The Mint of Finland on May 27 is issuing two ringed bimetallic €5 coins in a new series.
The series will honor all of Finland’s nine historic provinces and will show an animal from each province.
Karelia and Savonia kick off the Animals of the Provinces series, which is the third coin series struck in honor of Finland's historic provinces.
”Provincial coins immortalize in metal things that are essential to Finnishness – livelihoods, culture, and now animals. Maybe that is why so many Finns have purchased the coins of their provinces. The provincial five-euro coins rank amongst the most popular coins minted by Mint of Finland,” said Mint of Finland CEO Paul Gustafsson, in a press release
Mint of Finland began minting provincial coins in 2010. In 2012 and 2013, the series depicted the landmark buildings of Finland's historic provinces, after the coins minted in 2010 and 2011 featured traditional livelihoods and provincial culture. In 2009 Finland disbanded provincial governments, at which point there were six provinces. However, the nine historical provinces celebrated in this series date to the 16 th century, and were superseded in 1634.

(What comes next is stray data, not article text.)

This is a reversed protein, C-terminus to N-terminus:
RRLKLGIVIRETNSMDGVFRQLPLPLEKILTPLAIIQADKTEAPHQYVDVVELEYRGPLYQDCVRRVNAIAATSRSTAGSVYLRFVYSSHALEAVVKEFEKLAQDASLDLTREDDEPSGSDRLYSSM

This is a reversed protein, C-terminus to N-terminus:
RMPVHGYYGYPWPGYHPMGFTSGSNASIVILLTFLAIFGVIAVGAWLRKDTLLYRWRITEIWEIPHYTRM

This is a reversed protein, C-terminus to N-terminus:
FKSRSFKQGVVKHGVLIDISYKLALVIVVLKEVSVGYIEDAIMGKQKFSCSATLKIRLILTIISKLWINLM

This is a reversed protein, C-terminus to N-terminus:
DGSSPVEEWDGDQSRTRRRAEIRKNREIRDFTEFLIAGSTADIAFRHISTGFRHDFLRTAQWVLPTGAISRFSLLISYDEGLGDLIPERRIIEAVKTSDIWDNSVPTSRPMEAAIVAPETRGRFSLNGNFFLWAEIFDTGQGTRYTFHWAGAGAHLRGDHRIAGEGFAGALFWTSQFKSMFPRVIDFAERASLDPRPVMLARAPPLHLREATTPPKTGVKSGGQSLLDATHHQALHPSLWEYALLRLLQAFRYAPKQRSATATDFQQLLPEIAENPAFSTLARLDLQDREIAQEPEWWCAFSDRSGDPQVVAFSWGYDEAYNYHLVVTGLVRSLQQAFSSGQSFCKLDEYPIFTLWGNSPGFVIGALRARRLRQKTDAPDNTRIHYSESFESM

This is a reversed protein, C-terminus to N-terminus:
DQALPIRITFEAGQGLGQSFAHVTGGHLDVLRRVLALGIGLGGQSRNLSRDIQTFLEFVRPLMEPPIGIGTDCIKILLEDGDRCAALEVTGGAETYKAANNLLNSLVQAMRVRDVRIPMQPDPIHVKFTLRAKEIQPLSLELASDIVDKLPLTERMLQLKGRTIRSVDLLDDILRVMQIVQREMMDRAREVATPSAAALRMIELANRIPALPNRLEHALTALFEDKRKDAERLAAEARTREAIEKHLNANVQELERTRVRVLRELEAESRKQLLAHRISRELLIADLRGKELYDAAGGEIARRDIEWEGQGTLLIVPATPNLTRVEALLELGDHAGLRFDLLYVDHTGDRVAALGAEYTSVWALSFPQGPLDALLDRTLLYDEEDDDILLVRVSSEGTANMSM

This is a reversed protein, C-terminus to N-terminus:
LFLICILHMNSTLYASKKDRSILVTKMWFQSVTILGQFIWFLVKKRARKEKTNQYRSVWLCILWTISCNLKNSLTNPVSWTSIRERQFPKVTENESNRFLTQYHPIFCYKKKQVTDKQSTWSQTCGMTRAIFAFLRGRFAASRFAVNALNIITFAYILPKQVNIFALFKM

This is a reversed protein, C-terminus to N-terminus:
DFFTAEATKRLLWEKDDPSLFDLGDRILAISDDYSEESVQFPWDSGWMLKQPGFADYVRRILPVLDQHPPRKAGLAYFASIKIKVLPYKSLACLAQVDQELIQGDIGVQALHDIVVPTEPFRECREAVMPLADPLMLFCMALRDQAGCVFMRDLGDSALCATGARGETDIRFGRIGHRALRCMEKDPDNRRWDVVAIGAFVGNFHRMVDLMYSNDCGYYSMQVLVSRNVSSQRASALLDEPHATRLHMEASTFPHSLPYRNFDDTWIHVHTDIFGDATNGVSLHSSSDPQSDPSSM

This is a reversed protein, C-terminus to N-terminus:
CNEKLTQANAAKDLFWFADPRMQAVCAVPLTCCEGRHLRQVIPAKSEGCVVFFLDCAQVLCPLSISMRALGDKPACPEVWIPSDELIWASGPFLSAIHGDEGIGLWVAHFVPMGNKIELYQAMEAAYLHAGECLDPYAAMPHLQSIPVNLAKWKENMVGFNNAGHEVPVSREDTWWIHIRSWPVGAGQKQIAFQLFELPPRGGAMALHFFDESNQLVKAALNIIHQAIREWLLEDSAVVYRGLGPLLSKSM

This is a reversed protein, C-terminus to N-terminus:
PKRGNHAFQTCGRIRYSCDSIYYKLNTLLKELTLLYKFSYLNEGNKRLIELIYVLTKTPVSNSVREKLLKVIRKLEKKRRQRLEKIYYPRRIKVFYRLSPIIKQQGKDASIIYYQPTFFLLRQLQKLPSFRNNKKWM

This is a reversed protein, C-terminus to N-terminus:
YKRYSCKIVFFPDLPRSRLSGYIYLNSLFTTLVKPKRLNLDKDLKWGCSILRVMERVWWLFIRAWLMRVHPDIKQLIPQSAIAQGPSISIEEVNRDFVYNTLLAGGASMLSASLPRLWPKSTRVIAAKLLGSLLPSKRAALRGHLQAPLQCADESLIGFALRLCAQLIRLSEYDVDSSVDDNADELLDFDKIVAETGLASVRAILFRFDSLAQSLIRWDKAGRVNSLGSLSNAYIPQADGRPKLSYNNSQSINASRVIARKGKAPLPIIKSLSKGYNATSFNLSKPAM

The obverse of each coin in the new series features the animal and the reverse bears the coat-of-arms of the respective province.
The Karelian coin features the cuckoo, which has long been the provincial bird of Karelia. In addition to the cuckoo, Karelia’s coin displays traditional Karelian lake vista. According to the Mint of Finland, the cuckoo is a timid bird that is rarely sighted, since it is most comfortable hiding in the dense boughs of trees. The cuckoo’s song is recognizable, though, and important in Finnish culture.
“The Finnish people have attached many beliefs to its cuckooing throughout the ages. For example, a person’s remaining years have been counted by the cuckoo’s first summer song,” according to the Mint of Finland.
The 2014 coin for Savonia bears the black-throated loon, the provincial bird. The black-throated loon is a familiar sight on rugged, clear lakes, as seen on the new coin with an island visible in the horizon.
The loon is a champion swimmer, a skilful fisher and only stays on dry land to nest. To the Finnish people, the black-throated loon is also the bird of story and myth, the First Bird. Fossil records indicate that ancestors of the loon fished waters as early as 40 million years ago, according to the Mint of Finland.